Monday, May 19, 2014

The last 1 e4

Twenty years ago today, in a club championship game in Oxford, I played my last 1 e4.

You can see the game below: it was entertaining enough to play, as I recall. (I've not put it through a program, for no better reason than that I don't actually have a working program at the moment. If I did have one, I suspect it'd show me a better reason.)

I don't think I intended it to be the last when I played it, unlike my last Sicilian, but it was. "Last" in the sense of over-the-board, freely-chosen: I've played it since in correspondence theme tournaments, where you have to play both sides whether you like it or not. But since that day twenty years ago I've never sat on the White side of the board and touched the e-pawn first.

Save two short periods as a junior - one playing 1 d4, one playing the Sokolsky - I'd played it since, like most players, I first knew what an "opening" was. I suspect many players never try anything else. (The Sokolsky, by the way, was more successful than 1 d4. I had little idea what I was doing with either, but in the case of the Sokolsky, my opponents had even less.)

We all know what Fischer said about the move 1 e4, though he didn't call it that. These days people are saying something different. I saw Sergei Shipov quoted in the latest New in Chess:
The most significant phenomenon of the last few years has been the Berlin Variation, putting an end to the move 1 e4.
That's as maybe, but we didn't really have the Berlin back in 1994, any more than we had meerkats. I'm pretty sure I never met it even once. It wasn't any particular theory that induce me to drop the move: it was all of it. I just got a case of theory overload and decided, like the overworked commuter who seeks a simpler life,* that it was time to get out forever.

It was my last White of the season and I had time over the summer to realise that while I could maybe hack choosing between main lines and sidelines against one of the French, the Sicilian and the Open Game, I couldn't handle doing it with all of them. There was no way out. I either had to learn too much theory or play too much rubbish.

Twenty years later, with the idea of playing 1 e4 as alien to me now as once was the idea of playing anything else, I vary between 1 d4 and 1 Nf3, an indecision which seems to suit me well enough. (There's probably as much theory as there was with 1 e4, but somehow it doesn't seem like that.) But when I actually fled the king's pawn, the first place I washed up was was the square two files to its left.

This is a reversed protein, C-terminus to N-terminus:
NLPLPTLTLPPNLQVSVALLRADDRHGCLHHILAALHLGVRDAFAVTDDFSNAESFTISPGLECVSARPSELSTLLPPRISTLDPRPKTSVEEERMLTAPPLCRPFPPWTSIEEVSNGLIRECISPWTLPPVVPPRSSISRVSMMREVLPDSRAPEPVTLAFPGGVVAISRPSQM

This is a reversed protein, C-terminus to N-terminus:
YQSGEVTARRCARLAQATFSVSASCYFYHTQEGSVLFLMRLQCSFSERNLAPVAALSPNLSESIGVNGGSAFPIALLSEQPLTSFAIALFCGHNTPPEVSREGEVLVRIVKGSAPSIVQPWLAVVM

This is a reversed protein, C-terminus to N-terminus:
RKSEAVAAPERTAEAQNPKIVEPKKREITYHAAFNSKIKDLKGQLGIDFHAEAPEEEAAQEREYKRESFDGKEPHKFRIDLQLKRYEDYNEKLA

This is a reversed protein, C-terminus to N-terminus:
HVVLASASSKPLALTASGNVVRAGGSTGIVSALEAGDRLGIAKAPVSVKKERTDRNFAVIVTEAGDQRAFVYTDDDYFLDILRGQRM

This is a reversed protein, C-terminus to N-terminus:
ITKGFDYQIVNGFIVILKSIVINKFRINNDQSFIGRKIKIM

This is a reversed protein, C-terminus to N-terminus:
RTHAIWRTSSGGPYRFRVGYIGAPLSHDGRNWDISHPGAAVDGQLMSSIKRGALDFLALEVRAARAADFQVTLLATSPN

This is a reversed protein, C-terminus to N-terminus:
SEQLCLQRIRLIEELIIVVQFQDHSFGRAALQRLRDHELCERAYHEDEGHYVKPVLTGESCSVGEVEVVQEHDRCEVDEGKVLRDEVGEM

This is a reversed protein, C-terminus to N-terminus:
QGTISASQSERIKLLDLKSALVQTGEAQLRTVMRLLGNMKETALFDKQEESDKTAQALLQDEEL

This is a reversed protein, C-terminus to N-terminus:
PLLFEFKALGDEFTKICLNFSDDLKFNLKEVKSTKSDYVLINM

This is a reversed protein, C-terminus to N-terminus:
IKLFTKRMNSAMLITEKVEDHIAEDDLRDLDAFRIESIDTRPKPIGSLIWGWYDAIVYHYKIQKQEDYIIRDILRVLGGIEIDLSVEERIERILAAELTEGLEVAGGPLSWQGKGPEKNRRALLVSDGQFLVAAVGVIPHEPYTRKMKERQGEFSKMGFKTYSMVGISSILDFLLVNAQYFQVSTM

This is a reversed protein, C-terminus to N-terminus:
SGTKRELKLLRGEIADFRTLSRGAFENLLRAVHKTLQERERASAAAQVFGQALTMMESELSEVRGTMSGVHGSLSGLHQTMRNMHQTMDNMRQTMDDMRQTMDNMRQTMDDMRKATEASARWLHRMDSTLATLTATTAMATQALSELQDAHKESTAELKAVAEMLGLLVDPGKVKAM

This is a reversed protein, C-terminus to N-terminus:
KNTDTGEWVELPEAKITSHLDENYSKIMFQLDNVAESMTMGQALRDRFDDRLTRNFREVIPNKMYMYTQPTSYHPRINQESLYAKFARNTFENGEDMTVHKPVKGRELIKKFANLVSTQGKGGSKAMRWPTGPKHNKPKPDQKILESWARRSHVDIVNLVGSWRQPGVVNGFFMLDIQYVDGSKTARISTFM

I don't remember what my guide was then: I could have sworn it was Tony Kosten's influential book, which I certainly used for years

but looking inside it now, I find that it was published in 1999. How strange.

So I'm not sure what I used for my early years with the English, but I seem to have managed. Not at first, mind. I lost the first three games I played with it. It took me six goes to win one.

I didn't think of going back, though. Still less, twenty years later. 1 e4. Why do people do it to themselves?

[* About ten years later, I did this too]


Anonymous said...

"After 1.e4, White's game is in its last throes." --- Breyer

Franklin Chen said...

When I played tournament chess from age 10 to 15, I started off with 1 e4 exclusively (we called it P-K4 then), and only flirted with other options. 20 years later, when I decided to play chess again, I had totally forgotten what little theory I had known, and discovered that computer analysis had also changed the landscape anyway, so I decided to learn some new openings from scratch and went with 1 d4. Then I discovered 1 Nf3, and have been happy using either. I never looked back!

Niall said...

Why do people do it to themselves?

Well, I play e4 for two reasons. The first one being that I started out with e4 and don't know anything else. The main reason is all the theory I've spent ages learning, I'd hate to have learned it for nothing!